From "Paradise Lost" to "West of Memphis"

Damien Echols (left), Jason Baldwin (center)
and Jessie Lloyd Misskelley, Jr. (right)
Paradise Lost 3: Purgatory got the Academy Award nomination for Best Documentary Feature. It's the third in the HBO series that started in 1996. It's the series of movies following the trial of the West Memphis Three. Around the time of the nomination, another documentary called West of Memphis premiered at the 2012 Sundance Film Festival dealing with the same subject. It was also reported that Johnny Depp was planning on making a fictionalized film adaptation of all this as well.

Directors Joe Berlinger and Bruce Sinofsky said and shown all that was needed to be said and shown in their first documentary on this topic, Paradise Lost: The Child Murders at Robin Hood Hills. If nothing else, that initial documentary was a masterpiece. The filmmakers felt a little biased on the side of the defendants, but they were totally fair, had great access and what they delivered started a movement.

That movement was called "Free the West Memphis Three." The West Memphis Three were Jessie Lloyd Misskelley, Jr., Jason Baldwin and Damien Echols. They were arrested in 1993 for the brutal and vicious murders of three boy scouts in a creek in West Memphis, Arkansas. They were tried and convicted, Misskelley at the age of 18, Baldwin at 16 and Echols at 19. Misskelley and Baldwin got life in prison. Echols was sentenced to death. News was made last year when the West Memphis Three were released after nearly 20 years behind bars.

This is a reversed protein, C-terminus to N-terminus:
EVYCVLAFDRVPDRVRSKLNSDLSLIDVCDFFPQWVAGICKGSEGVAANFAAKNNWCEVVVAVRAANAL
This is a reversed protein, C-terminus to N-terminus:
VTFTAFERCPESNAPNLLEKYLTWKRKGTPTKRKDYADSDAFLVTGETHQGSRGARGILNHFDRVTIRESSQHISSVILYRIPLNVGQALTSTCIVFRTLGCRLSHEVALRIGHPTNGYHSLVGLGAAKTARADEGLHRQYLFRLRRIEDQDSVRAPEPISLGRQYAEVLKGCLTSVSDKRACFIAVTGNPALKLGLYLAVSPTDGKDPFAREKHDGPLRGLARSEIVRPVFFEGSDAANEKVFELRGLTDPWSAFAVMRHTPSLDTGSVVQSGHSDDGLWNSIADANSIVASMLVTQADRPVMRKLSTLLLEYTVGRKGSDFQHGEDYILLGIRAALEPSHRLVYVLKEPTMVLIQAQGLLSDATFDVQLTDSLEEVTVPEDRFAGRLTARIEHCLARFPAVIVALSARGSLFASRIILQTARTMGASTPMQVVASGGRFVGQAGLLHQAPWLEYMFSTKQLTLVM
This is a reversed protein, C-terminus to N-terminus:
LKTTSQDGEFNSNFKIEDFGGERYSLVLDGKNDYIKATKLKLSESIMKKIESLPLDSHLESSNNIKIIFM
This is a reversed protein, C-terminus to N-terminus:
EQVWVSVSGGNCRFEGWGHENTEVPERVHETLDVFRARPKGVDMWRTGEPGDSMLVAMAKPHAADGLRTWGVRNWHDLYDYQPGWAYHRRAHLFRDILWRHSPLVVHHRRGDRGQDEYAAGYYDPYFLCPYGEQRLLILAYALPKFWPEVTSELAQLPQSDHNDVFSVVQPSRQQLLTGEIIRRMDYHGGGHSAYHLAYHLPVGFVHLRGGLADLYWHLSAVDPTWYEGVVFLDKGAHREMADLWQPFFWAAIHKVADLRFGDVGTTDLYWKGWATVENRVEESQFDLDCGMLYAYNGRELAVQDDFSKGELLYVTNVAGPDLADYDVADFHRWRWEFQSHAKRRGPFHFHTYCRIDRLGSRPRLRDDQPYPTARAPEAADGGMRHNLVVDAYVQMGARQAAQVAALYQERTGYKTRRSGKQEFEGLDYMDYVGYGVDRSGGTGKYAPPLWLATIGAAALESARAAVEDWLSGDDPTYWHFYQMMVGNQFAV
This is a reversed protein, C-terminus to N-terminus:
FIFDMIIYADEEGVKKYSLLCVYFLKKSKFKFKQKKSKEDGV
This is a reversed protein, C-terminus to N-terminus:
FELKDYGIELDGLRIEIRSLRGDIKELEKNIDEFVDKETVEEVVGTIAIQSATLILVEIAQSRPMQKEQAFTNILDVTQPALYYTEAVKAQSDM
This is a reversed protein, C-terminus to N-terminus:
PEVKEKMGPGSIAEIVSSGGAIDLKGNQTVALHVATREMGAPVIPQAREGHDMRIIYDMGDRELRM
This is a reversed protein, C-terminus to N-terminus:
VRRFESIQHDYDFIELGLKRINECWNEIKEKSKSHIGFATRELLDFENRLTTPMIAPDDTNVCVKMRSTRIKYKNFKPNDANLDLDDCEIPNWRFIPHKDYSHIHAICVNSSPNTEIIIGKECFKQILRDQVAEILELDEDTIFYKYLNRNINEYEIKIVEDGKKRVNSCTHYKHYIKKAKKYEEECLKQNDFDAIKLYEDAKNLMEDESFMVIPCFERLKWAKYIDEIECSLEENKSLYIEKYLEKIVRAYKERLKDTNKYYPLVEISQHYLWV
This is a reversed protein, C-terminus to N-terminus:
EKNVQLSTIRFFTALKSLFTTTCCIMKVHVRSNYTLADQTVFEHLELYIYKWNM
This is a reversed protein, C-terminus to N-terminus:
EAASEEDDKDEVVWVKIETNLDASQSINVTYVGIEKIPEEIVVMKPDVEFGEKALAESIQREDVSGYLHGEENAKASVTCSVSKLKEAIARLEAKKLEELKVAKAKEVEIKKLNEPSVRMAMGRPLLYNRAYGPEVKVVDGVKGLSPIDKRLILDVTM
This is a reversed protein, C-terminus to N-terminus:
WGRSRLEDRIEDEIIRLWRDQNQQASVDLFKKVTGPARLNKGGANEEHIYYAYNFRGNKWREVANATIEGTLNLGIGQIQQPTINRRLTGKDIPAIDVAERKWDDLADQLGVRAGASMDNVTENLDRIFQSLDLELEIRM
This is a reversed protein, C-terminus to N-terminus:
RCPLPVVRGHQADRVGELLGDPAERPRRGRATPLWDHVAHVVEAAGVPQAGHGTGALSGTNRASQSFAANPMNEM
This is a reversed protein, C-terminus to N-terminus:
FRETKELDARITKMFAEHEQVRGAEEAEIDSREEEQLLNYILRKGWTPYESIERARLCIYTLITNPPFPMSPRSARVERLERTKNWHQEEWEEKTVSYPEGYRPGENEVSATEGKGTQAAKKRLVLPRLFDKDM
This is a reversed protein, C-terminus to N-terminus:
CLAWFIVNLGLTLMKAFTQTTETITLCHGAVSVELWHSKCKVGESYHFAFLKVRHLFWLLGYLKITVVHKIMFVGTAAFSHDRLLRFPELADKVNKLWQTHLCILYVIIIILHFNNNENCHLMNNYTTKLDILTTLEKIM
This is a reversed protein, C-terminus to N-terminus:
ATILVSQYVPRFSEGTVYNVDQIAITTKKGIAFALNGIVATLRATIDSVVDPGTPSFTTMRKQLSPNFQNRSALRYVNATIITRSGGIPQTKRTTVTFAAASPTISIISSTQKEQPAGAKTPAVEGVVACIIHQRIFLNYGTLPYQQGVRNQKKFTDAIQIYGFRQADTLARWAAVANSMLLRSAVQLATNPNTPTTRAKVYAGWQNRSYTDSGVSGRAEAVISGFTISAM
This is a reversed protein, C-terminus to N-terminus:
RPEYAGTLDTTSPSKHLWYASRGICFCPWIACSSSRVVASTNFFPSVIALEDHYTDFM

Both Paradise Lost 3 and West of Memphis document the steps leading to that release. As with After Innocence (2005), the steps involve the use of DNA evidence, and if you've seen After Innocence, then the steps leading to that release are obvious. The movies are at best just an update. Unless the filmmakers have found the real killers, then there's really not much more to say than what was said and shown in the first.

This was evident in Paradise Lost 2: Revelations (1999). The sequel to the award-winning documentary didn't have much to add. It was essentially a rehash, replaying the first. The same events were recounted. The same notes were hit again. Literally, the filmmakers used clips, many clips, from the previous film. If nothing else, it wasted time pursuing things that were outright unnecessary.

The strengths of the first film were such that its momentum carried the second and now the third. I suppose the subsequent movies allowed us to further know the teens on trial, but it's apparent that the movies themselves affected the teens and their thoughts. Watching the first gives a purer picture of the West Memphis Three, which just might be the best.


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